At a more elemental level the sacrifice of living things to Mother Earth was also considered useful to encourage better harvests or cause drought breaking rain. The goddess/gods require regular attention.

Doubtful sources, but no doubts about the logic.
It’s not uncommon for men in particular to set about solving problems based on individual understanding. The knowledge set seems to contract for some of us the older we become, despite age supposedly providing great wisdom.


And avoiding dermatitis.

Age may have the benefit of avoiding old mistakes but inflexibility and fixity doesn’t avoid new ones very well.


For stir fries or other higher heat cooking, I use either rice bran oil or coconut oil. Both have high smoke point temp. For some things, I’ll use ghee (clarified butter). Coconut oil is a saturated fat, but it’s actually good for you - contrary to the bad press about “saturated fat = bad”.

For medium heat, I tend to use olive oil. For low heat I use butter, just because it tastes good.

In general, I pour (extra virgin Australian) olive oil over a lot of food once it’s cooked, because olive oil is just good for you. I’ll use olive oil, walnut oil, macadamia oil or grapeseed oil in salad dressings or cold oil preparations (tahini, hummus etc).

If in doubt, when cooking, use rice bran oil. It’s good value, has a high smoke point, and won’t taint the flavour of whatever you’re cooking.


For high heat:
–lard or other animal fat
–coconut oil (expeller-pressed)

Medium heat and where flavour combines well (and also for salads, including mayo):
–olive oil
–macadamia oil
–avocado oil

1 Like

I mostly use butter or Moro light olive oil. I used to use coconut oil too, need a new supply, its very economical, don’t need as much to do the same job as wit the others. However, I’ve been recently just using nonstick pans and no oils at all… and it works beatifully. I do miss the taste of chicken thighs cooked in butter tho.,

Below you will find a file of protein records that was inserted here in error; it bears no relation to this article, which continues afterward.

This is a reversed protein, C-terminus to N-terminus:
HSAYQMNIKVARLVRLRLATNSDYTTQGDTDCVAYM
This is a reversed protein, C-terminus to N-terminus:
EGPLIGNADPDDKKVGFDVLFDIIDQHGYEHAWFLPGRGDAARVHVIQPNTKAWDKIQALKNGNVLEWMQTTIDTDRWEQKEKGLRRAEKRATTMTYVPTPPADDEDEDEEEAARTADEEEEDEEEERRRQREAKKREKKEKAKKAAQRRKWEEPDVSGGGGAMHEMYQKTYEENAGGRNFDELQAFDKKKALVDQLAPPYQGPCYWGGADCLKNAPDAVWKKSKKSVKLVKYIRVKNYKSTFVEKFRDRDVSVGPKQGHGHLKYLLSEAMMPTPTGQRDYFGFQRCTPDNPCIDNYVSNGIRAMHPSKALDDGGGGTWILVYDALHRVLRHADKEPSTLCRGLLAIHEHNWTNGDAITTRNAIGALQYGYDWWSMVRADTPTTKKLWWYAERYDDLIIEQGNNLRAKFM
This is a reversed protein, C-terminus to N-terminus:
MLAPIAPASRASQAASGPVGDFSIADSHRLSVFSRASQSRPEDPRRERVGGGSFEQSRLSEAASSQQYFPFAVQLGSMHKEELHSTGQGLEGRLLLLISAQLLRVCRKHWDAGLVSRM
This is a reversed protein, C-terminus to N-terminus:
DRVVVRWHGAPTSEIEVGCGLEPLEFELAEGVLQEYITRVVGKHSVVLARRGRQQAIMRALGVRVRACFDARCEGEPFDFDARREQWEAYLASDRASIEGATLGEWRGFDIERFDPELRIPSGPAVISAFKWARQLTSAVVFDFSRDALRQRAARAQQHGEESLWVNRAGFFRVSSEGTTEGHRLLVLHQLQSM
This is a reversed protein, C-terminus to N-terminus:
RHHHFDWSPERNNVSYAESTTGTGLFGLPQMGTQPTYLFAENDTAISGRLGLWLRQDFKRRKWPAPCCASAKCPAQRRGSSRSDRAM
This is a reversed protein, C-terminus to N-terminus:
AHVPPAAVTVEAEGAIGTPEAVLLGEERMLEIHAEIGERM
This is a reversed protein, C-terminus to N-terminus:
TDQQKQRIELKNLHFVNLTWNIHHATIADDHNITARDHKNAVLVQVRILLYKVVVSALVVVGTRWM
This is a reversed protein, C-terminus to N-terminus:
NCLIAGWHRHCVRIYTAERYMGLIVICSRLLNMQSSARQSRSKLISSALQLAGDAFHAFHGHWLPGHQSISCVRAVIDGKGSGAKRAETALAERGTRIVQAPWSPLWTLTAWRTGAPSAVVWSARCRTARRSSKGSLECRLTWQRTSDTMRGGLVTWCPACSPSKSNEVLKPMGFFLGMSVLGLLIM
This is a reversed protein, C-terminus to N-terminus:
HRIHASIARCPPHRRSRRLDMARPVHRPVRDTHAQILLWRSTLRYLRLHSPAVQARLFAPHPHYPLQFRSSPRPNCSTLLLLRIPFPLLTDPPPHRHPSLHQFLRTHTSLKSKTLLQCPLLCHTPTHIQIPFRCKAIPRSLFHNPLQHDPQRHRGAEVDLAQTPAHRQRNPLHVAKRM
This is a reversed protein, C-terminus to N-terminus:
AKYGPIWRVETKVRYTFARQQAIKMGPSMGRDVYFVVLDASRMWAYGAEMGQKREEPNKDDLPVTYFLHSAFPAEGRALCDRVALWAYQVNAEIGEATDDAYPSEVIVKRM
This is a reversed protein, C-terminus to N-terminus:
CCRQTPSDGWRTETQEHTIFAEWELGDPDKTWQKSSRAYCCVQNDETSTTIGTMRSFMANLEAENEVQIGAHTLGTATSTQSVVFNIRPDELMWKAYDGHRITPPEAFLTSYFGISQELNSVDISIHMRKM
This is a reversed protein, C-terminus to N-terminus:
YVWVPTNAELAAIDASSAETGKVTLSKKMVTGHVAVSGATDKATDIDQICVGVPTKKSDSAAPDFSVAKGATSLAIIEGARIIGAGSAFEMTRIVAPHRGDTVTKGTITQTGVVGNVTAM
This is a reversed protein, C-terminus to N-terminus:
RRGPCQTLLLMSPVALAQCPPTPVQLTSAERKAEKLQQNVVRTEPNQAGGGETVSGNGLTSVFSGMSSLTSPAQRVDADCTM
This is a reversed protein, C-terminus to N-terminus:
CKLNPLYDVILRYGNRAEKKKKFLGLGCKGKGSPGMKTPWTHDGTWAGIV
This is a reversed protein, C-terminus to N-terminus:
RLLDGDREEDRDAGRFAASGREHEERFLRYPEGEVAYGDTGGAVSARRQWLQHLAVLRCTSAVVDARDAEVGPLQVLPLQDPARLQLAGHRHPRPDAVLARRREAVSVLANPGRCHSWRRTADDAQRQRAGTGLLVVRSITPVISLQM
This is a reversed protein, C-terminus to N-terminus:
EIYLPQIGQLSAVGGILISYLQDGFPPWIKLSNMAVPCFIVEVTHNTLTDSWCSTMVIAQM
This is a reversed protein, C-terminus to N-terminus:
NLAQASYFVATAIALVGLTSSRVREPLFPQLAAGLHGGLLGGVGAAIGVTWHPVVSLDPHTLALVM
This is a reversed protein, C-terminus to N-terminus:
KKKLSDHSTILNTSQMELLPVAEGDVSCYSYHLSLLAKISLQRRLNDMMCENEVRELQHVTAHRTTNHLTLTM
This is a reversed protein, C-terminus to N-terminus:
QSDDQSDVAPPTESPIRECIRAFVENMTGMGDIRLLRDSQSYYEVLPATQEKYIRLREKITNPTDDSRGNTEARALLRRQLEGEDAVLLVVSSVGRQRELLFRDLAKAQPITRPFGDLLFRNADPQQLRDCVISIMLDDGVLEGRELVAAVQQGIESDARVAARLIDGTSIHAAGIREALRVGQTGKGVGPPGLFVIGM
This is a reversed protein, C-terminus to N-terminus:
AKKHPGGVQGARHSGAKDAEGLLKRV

1 Like

in addition to what other people have said … what the recipe calls for.

Ghee should probably have been one of the voting options.


I have been lead to believe that if the oil is made from a fruit, such as olive oil, then it’s a good thing. Look at the Italians. They drink the stuff and don’t have health problems. However oil made from a seed is not a good thing and possibly a lot of our health problems stem from this.

Is this a common misconception?
Just one example that says it is.

Dietary fat: Know which to choose - Mayo Clinic

We could list the sources of all the common oils used in cooking and their relative health benefits or risks. Rather it may be simpler to note the benefits of a Mediterranean diet arise from much more than the oils commonly used in their customary cuisine. Many of these are derived from seeds or kernels.

Some chef like advice on the options.
3 Best and Worst Oils For Your Health | Bon Appétit


Hello mark_m
Thanks for your reply. It sounds like I have been given bad information. Although that imfo was about 10 years old. One thing I have wanted to know is, can you deep fry in Olive Oil?

This seems an over-generalisation to me. What reason do you have for saying so?

I don’t think the reasons for the Mediterranean diet being beneficial are that clear and it may well depend on other factors than eating olive oil.

1 Like

See my reply to mark_m.